I am ever mindful of the concept of flow in my life. My yoga instructor teaches a series of classes based on themes related to the classical elements – earth, water, air and fire. Of these, the attributes of water – liquidity, flow and a lack of resistance to change – seem most helpful to me. When I am fighting something, reminding myself not to resist and to “flow through” helps me to focus my energy on what I can affect and let the rest go.
I recently read an article by life coach Martha Beck in the March issue of O Magazine that reminded me flow has another useful meaning in the field of psychology. Psychologist Mihaly Csikszentmihalyi first introduced the concept of flow as a mental state where an individual is so focused on a task that he or she becomes fully immersed and can lose track of time. In the O Magazine article, Occupational Hazard, Beck describes flow as, “the total absorption that comes from doing something that interests you at the upper edge of your ability level.” I like this description because it distinguishes flow, which depends on creativity, action and challenge, from entertaining distractions such as a great book or TV show.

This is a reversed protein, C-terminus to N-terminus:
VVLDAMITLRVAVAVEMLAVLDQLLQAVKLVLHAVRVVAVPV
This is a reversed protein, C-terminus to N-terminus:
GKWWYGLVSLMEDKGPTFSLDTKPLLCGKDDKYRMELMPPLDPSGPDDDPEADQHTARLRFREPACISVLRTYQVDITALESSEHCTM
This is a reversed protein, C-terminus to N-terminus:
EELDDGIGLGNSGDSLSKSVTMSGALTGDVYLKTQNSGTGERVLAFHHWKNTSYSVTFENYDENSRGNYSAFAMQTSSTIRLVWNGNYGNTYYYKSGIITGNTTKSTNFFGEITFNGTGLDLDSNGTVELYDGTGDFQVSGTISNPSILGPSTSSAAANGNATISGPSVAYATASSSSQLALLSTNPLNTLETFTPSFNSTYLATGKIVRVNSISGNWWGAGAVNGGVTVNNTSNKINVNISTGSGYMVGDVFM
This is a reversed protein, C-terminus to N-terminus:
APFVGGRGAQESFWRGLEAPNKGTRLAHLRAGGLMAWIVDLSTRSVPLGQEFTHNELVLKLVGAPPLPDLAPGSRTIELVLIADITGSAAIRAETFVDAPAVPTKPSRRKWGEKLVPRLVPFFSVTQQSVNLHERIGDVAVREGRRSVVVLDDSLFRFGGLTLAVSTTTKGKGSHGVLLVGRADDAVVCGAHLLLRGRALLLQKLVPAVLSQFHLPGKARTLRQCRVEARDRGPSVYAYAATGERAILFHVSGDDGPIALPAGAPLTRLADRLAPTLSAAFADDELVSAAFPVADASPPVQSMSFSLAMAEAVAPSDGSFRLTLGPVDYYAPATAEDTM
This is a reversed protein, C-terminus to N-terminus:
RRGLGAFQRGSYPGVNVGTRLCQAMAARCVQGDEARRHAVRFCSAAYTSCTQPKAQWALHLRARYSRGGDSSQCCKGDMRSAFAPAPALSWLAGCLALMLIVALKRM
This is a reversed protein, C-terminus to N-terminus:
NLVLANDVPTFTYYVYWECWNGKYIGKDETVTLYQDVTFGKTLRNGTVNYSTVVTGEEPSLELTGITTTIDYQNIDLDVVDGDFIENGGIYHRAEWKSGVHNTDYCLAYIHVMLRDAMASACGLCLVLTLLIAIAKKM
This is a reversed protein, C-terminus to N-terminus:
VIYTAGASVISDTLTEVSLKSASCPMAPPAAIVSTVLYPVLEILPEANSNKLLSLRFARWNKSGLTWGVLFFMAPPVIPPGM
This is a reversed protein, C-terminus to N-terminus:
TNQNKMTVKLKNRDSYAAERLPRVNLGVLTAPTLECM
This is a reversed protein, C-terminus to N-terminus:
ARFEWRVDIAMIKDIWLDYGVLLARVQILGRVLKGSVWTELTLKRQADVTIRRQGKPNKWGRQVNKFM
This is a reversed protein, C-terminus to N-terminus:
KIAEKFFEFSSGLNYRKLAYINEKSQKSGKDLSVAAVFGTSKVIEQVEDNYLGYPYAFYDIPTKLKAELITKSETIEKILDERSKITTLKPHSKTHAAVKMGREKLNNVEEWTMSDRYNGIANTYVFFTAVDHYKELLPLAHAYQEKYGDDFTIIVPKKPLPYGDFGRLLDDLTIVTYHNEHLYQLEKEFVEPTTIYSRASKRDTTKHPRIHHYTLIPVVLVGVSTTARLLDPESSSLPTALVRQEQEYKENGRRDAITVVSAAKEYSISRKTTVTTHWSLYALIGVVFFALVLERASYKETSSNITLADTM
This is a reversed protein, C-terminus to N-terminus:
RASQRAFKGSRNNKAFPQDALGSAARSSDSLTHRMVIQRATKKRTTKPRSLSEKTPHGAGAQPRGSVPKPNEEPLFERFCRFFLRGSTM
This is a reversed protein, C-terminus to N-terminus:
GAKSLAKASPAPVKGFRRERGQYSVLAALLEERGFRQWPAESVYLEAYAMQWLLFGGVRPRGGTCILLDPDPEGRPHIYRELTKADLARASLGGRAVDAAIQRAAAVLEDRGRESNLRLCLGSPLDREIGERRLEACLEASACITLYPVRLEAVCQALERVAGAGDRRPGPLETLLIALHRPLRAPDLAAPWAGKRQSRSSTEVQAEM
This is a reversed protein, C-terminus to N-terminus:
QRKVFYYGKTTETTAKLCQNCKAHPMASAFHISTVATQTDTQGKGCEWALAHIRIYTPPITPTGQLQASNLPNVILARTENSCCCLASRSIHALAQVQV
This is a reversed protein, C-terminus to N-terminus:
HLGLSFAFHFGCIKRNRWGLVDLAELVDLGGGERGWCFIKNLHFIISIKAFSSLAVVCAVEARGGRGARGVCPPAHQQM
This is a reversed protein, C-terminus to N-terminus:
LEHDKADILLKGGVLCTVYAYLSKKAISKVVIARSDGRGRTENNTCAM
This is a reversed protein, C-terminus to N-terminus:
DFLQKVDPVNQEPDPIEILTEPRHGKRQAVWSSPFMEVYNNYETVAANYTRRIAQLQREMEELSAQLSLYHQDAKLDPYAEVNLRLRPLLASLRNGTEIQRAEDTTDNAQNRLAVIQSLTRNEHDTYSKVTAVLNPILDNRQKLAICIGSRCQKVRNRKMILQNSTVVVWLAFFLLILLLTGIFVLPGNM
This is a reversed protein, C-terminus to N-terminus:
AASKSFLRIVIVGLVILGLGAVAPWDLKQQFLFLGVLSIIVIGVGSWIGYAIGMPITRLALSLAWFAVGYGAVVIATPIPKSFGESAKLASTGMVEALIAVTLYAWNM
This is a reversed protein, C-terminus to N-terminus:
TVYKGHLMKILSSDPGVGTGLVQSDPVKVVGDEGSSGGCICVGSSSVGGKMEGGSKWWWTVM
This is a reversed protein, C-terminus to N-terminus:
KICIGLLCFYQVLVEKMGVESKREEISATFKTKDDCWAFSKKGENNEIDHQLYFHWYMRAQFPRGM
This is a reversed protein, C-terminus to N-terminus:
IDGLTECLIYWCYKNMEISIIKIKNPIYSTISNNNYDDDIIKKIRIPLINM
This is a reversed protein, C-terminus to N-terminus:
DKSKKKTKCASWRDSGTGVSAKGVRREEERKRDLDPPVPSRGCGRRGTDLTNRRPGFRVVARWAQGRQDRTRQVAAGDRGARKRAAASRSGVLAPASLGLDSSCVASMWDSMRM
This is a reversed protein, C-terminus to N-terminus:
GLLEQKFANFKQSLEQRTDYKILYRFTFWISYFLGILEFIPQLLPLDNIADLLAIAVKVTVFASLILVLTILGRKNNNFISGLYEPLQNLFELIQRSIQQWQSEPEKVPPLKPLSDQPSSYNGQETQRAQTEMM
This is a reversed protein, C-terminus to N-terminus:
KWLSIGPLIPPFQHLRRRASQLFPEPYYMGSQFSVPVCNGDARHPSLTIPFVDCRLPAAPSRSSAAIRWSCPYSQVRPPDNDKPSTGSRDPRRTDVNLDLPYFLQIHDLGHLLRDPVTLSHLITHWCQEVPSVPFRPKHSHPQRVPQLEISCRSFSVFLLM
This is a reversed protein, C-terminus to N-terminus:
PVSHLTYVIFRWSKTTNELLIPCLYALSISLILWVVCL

In our work lives, Beck suggests identifying three memories of tasks in which we experienced flow and associating those memories with a mental state of working. Not sure if you’ve ever experienced flow at work?
Think about a time when you were laser-focused on solving a problem. This association between memories of flow and a mental state of work can help us to identify the aspects of our job that are in harmony with our strengths and interests. It can also help us to enter a state of flow more easily when we are working, boosting our energy, creativity and productivity as a result.
When was the last time you experienced flow? What were you doing and what did it feel like?